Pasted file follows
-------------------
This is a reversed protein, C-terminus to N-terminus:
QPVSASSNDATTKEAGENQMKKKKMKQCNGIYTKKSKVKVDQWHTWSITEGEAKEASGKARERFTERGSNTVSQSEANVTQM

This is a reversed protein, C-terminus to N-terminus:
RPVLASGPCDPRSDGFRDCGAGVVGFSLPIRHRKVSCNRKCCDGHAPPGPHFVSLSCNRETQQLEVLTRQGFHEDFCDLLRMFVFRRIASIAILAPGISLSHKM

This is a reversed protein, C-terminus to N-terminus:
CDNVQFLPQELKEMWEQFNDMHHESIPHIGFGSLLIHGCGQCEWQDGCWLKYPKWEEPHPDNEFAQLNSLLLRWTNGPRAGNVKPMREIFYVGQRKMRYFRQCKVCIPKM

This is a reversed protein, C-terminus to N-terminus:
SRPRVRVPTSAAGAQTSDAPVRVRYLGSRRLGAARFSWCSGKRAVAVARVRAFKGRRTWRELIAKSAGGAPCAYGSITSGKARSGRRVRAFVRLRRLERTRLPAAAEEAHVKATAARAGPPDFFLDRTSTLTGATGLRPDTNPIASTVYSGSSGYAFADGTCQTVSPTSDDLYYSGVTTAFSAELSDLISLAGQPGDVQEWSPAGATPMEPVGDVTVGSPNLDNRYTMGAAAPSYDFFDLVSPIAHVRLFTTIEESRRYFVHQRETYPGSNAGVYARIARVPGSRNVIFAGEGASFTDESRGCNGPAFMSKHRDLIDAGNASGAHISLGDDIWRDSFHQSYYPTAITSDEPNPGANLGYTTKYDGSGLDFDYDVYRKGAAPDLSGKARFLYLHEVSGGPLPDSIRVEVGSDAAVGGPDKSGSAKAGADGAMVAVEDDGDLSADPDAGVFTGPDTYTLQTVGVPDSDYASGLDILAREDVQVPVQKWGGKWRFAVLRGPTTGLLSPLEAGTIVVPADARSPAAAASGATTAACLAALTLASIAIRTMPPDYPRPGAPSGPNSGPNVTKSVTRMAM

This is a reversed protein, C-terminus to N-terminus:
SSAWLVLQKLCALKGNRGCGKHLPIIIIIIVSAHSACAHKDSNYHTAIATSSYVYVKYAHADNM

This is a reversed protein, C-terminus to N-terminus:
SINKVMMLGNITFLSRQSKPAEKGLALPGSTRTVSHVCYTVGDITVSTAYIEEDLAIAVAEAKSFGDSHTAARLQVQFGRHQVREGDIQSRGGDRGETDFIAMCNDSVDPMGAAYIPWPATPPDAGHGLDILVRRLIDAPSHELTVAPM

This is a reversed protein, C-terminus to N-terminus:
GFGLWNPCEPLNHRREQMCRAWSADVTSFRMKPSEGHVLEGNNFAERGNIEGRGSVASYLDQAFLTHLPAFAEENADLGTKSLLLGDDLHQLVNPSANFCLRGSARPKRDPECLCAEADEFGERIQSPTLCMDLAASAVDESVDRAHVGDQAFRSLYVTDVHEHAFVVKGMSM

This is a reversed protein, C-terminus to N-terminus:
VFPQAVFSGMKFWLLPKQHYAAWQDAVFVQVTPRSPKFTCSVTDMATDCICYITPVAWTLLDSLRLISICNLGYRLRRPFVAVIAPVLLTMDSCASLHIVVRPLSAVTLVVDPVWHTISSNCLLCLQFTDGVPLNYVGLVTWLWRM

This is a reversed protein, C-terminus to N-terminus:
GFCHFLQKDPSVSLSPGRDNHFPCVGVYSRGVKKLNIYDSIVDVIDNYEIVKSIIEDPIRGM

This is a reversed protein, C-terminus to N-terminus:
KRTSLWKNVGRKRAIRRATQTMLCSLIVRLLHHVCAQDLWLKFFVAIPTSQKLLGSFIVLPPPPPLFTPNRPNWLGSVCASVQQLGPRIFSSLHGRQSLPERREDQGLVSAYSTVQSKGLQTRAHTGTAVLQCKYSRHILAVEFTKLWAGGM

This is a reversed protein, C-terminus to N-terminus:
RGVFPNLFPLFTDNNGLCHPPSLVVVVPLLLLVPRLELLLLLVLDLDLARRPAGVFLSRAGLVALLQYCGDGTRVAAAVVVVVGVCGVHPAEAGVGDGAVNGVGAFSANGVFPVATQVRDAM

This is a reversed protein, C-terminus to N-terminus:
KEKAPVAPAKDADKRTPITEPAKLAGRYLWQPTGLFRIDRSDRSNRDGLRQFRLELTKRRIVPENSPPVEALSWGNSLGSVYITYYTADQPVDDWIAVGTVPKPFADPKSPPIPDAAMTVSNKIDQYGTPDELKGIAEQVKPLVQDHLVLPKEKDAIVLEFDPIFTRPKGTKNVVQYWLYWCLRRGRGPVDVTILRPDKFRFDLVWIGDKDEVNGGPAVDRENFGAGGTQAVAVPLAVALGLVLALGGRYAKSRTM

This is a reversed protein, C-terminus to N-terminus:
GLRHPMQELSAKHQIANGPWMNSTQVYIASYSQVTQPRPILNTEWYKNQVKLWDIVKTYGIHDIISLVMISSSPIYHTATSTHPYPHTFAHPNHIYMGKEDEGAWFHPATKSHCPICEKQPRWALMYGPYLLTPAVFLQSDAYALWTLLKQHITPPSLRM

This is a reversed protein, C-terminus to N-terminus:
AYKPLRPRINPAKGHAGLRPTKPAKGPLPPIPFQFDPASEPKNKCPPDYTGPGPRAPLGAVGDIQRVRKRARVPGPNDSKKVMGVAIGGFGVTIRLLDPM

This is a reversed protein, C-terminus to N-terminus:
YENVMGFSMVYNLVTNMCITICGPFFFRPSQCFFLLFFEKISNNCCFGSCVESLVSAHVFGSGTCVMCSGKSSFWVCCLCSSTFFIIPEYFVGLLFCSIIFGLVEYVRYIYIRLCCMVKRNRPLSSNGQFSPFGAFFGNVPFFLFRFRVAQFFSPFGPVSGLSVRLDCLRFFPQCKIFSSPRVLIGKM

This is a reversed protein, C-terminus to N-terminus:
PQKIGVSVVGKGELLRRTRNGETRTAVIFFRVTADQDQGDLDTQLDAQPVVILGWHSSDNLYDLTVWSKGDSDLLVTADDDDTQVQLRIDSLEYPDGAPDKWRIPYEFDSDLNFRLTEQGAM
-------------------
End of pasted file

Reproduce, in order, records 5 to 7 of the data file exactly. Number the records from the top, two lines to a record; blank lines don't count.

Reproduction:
This is a reversed protein, C-terminus to N-terminus:
SSAWLVLQKLCALKGNRGCGKHLPIIIIIIVSAHSACAHKDSNYHTAIATSSYVYVKYAHADNM

This is a reversed protein, C-terminus to N-terminus:
SINKVMMLGNITFLSRQSKPAEKGLALPGSTRTVSHVCYTVGDITVSTAYIEEDLAIAVAEAKSFGDSHTAARLQVQFGRHQVREGDIQSRGGDRGETDFIAMCNDSVDPMGAAYIPWPATPPDAGHGLDILVRRLIDAPSHELTVAPM

This is a reversed protein, C-terminus to N-terminus:
GFGLWNPCEPLNHRREQMCRAWSADVTSFRMKPSEGHVLEGNNFAERGNIEGRGSVASYLDQAFLTHLPAFAEENADLGTKSLLLGDDLHQLVNPSANFCLRGSARPKRDPECLCAEADEFGERIQSPTLCMDLAASAVDESVDRAHVGDQAFRSLYVTDVHEHAFVVKGMSM